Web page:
It’s not you, it’s me: the great resignation phenomenon
Subway, work, sleep. This expression sums up quite well the system that many American workers have been questioning in recent months, claiming a sense of enforced work routine. This is what the new workers, those who followed the “big quit” are questioning. They decide to resign from a job that no longer suits them, and go to work for companies that are in line with their values. So, how did this phenomenon export itself to France, and what lessons can we draw for the future?
The “Big quit”
This phenomenon is known as the “Big Quit” in the United States. In 2021, more than 38 million Americans left their jobs, 40% of whom had not found another job when they took the plunge. Since then, the phenomenon has intensified in France, albeit to a lesser extent, but affecting all jobs and sectors. For example, a large CAC40 company recently lost 23.5% of its workforce. The DARES (Direction de l’animation de la recherche, des études et des statistiques) indicates in a study that “the increase in employee-initiated contract terminations does not only concern permanent contracts. In June 2021, early termination of fixed-term contracts stood at 25.8%, above the level reached two years earlier.
With the unemployment rate stagnating at around 8.1% and over 45% of companies experiencing recruitment difficulties in 2021, the phenomenon is making its way into France. With the French economy doing well even after the health crisis, employees have not hesitated to leave a job that did not suit them, even without necessarily having another guaranteed position. Moreover, the current labour market situation is rather to the advantage of workers, allowing them greater mobility. By the end of 2021, the same DARES study cited above reported that 130,000 to 265,000 jobs were unfilled and 80% of HR managers surveyed reported a labour shortage. These conditions have encouraged employees in all sectors to leave their jobs and look for better opportunities elsewhere. Nevertheless, the next few months will be crucial for our economy, which is likely to be affected by the domino effect of the war in Ukraine and may reshuffle the deck in the labour market.
A social phenomenon first and foremost
Two years ago, we did not yet know how to react to the health crisis and we were still in the process of adapting. Thus, the French workforce went through a series of confinements, periods of partial unemployment, teleworking, etc. This unstable period raised real questions about the future of the economy. This unstable period raised real questions about the absurdity of the system, made many employees question their real motivation at work. For many, the confinement was an opportunity to catch their breath, or rather, to breathe for the first time.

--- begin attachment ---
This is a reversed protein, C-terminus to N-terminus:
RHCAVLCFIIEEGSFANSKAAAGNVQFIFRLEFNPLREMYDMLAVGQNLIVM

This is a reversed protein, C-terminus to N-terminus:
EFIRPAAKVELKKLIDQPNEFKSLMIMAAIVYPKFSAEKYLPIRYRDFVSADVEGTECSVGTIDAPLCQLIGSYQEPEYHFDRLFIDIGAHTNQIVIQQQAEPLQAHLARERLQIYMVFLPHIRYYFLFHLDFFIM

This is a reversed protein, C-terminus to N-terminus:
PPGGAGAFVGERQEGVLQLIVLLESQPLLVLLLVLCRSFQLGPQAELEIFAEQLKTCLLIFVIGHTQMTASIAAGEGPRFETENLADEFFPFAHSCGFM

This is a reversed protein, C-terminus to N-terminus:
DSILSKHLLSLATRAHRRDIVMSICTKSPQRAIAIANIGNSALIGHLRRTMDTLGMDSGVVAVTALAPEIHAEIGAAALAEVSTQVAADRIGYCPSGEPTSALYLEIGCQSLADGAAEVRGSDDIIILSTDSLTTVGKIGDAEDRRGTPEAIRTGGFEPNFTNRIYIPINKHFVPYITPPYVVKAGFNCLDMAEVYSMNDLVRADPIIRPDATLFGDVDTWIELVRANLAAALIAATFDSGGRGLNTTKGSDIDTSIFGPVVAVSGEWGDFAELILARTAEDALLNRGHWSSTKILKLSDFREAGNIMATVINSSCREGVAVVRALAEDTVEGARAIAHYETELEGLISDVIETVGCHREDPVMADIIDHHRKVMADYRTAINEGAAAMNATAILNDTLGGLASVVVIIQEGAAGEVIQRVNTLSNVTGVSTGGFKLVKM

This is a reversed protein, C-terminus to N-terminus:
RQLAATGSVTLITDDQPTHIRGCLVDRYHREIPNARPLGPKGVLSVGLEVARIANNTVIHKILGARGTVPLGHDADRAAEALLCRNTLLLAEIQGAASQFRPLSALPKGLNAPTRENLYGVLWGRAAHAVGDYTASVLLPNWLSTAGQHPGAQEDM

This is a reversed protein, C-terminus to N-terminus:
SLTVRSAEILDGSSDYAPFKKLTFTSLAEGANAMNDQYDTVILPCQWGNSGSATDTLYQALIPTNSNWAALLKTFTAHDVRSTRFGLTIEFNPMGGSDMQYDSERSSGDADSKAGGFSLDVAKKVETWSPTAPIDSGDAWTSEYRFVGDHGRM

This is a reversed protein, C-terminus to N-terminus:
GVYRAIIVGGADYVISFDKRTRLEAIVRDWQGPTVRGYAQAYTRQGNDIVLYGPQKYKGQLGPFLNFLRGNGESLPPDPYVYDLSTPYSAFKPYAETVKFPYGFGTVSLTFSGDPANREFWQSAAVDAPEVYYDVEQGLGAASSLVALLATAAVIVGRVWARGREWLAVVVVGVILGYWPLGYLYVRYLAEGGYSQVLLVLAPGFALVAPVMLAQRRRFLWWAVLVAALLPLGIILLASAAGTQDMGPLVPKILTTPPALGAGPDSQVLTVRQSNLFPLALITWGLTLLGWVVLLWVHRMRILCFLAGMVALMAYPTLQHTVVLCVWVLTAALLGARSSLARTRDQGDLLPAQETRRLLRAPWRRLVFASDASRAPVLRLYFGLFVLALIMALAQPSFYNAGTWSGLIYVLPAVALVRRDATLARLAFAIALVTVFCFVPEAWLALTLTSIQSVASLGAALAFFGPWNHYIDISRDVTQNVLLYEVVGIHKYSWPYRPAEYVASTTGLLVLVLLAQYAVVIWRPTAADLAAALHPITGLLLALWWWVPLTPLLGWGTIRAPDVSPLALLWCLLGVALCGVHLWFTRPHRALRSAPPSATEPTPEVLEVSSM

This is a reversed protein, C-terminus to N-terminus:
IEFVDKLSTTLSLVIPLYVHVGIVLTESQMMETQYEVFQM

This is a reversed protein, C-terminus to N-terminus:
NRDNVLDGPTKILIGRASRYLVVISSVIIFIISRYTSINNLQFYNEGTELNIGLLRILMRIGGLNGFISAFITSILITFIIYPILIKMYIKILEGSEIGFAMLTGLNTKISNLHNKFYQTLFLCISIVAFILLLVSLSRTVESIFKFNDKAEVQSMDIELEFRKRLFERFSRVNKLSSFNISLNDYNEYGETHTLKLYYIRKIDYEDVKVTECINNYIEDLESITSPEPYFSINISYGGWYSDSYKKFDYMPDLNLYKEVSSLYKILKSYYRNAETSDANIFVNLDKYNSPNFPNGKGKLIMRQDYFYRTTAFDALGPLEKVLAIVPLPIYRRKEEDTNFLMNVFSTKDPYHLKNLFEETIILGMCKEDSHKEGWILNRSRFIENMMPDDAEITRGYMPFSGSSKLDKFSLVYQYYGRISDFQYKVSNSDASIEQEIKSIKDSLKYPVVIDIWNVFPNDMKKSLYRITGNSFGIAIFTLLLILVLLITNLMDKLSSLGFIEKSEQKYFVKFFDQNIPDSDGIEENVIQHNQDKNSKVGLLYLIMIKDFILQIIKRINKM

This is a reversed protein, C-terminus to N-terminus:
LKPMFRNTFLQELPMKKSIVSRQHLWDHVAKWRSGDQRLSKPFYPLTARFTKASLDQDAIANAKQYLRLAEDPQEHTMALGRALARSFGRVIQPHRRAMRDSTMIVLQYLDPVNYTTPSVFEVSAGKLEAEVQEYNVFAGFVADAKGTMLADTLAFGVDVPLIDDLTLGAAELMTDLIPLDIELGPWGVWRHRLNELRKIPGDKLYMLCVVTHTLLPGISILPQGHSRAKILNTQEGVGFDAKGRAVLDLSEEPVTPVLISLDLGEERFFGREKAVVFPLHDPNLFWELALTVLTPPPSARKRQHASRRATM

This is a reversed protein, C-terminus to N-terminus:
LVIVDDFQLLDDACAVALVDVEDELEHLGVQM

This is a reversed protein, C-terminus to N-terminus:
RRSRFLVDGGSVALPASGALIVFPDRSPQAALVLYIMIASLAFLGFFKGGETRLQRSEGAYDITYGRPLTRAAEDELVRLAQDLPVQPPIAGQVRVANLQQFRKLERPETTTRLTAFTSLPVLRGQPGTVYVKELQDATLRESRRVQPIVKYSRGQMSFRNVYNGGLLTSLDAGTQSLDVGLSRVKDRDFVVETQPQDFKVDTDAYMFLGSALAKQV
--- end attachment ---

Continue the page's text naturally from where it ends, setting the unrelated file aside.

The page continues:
The health crisis has reshuffled the deck in many aspects of our lives. The world of work has not been spared: the balance between personal and professional life, the search for meaning, the prioritisation of needs, etc. For a number of French employees, the crisis has been a source of concern. For a certain number of French employees, COVID19 has served as an accelerator to take the plunge and leave their jobs for a more meaningful profession, which feeds a real need for consideration at work.
Towards the “Big transformation”
The expectations of employees have changed radically and we have to adapt to them. Make way for the “big transformation”. Indeed, if workers quit, it is also due to a lack of listening or recognition at work. According to Danny Nelms, president of the Work Institute in Franklin, Tennessee, organisations that want to retain their employees must “listen” and “put tools and processes in place to be able to respond to the needs and demands of their people”. For example, Danny Nelms suggests tools such as ‘retention interviews’.
The phenomenon of large-scale resignations, although on a lesser scale in France, bears witness to a real change in the needs and expectations of employees. Nevertheless, this phenomenon is not inevitable, if the company transforms itself and does everything possible to adapt to this new labour market. On the manager’s side, listening is therefore crucial. The work environment must be pleasant and the teams play an essential role in maintaining a positive work atmosphere. On the recruiters’ side, the attractiveness of an offer is a key point to attract talent. Teleworking, flexible working hours, geographical proximity and other advantages are all motivating factors. More than the benefits, it is also the company’s values that will give employees a sense of belonging and commitment.
From then on, learning takes on its full meaning when it comes to onboarding new talent, retaining employees and training them in the company’s challenges and values, or even creating or reinforcing a corporate culture, etc. It also allows managers to adapt management methods to each personality and to learn how to encourage employee commitment.
There is an urgent need to develop work environments that are pleasant to live in and that encourage employees to make a long-term commitment rather than to quit. Training is an essential tool for this, because learning is the only way to evolve.